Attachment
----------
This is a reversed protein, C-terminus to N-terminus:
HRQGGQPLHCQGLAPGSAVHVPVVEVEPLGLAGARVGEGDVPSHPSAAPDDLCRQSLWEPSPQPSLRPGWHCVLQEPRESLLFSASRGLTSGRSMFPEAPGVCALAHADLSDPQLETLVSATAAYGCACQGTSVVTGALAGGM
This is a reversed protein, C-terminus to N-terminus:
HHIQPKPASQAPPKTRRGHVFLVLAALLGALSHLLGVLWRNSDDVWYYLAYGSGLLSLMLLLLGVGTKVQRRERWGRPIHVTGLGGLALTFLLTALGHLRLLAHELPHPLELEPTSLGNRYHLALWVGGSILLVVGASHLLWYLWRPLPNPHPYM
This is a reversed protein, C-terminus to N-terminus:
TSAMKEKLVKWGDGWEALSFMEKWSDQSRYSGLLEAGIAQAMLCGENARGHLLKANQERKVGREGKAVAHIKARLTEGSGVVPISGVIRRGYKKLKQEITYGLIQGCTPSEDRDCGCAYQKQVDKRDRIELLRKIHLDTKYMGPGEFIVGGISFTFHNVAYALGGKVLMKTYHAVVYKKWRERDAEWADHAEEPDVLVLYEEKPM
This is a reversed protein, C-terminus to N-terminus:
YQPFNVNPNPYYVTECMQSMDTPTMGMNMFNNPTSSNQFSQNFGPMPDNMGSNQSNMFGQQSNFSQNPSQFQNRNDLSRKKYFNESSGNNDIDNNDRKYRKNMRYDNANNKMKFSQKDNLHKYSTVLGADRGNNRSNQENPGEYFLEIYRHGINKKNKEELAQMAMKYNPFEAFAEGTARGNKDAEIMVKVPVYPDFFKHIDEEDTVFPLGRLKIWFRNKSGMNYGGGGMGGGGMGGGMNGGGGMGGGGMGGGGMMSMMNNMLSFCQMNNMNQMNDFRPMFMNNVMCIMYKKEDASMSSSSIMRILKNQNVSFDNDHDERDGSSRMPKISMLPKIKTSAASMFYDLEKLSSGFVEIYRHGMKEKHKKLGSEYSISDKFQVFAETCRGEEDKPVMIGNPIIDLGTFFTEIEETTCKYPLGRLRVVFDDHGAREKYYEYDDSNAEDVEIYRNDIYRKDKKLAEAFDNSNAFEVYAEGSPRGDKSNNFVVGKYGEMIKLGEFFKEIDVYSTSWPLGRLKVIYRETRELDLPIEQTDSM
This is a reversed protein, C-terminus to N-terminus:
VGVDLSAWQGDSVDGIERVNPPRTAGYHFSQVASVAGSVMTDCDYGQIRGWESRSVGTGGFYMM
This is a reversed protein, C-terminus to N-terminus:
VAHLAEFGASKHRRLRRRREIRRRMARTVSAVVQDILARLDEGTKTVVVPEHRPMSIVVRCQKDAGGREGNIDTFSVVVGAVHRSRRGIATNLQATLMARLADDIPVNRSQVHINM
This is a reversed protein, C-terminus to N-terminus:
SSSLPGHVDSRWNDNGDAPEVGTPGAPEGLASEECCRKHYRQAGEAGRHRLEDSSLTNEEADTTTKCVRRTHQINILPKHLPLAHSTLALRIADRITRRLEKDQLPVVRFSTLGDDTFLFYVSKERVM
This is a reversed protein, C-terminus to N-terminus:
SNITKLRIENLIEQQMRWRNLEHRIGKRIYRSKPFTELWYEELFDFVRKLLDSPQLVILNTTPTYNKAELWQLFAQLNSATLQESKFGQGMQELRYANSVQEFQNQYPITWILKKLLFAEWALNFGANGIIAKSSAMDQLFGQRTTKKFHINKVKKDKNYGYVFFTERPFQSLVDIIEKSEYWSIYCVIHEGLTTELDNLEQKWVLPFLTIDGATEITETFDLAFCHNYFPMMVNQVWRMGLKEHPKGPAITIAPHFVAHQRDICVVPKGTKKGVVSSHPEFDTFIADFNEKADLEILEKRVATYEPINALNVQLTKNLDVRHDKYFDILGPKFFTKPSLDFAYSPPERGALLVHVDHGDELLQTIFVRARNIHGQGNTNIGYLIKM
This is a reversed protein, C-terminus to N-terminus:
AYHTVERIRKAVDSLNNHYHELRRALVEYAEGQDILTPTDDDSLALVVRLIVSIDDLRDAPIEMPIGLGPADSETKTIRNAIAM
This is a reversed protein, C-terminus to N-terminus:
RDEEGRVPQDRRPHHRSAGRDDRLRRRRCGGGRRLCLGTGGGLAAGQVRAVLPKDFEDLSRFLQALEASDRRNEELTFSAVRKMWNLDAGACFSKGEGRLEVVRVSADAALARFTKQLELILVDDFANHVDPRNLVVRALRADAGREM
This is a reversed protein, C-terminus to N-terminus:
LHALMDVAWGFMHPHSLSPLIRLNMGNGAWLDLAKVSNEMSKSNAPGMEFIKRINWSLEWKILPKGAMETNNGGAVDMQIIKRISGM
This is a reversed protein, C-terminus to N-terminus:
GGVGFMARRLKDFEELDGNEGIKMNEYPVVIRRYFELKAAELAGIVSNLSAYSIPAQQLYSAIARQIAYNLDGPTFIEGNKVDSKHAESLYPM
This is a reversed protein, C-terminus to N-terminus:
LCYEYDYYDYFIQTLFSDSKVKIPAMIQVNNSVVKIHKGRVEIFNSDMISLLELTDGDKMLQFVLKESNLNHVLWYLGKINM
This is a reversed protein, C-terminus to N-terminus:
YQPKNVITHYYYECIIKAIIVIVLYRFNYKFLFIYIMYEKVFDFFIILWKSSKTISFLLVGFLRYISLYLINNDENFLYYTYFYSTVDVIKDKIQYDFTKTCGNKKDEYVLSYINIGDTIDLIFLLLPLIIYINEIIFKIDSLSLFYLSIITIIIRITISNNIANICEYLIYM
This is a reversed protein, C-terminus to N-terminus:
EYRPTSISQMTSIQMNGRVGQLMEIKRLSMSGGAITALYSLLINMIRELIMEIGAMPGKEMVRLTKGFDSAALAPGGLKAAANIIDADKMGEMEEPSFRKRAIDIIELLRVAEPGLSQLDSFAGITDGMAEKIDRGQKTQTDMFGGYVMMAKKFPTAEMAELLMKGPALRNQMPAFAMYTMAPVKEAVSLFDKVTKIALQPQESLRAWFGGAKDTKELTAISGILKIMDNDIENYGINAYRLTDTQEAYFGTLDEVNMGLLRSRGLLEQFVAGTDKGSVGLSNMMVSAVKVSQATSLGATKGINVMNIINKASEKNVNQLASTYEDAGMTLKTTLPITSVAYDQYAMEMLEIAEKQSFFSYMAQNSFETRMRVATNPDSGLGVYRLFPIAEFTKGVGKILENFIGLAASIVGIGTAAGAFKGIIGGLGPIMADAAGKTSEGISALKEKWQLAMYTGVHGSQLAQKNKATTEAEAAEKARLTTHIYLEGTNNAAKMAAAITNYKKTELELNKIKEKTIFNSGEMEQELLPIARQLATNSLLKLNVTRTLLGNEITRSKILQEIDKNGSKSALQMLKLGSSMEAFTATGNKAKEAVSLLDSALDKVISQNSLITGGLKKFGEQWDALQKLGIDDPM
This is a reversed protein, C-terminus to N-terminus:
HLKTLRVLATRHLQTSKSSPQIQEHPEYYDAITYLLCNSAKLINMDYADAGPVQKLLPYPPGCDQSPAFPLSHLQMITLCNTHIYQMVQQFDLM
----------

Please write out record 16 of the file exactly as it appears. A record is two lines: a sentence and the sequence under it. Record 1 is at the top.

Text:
This is a reversed protein, C-terminus to N-terminus:
HLKTLRVLATRHLQTSKSSPQIQEHPEYYDAITYLLCNSAKLINMDYADAGPVQKLLPYPPGCDQSPAFPLSHLQMITLCNTHIYQMVQQFDLM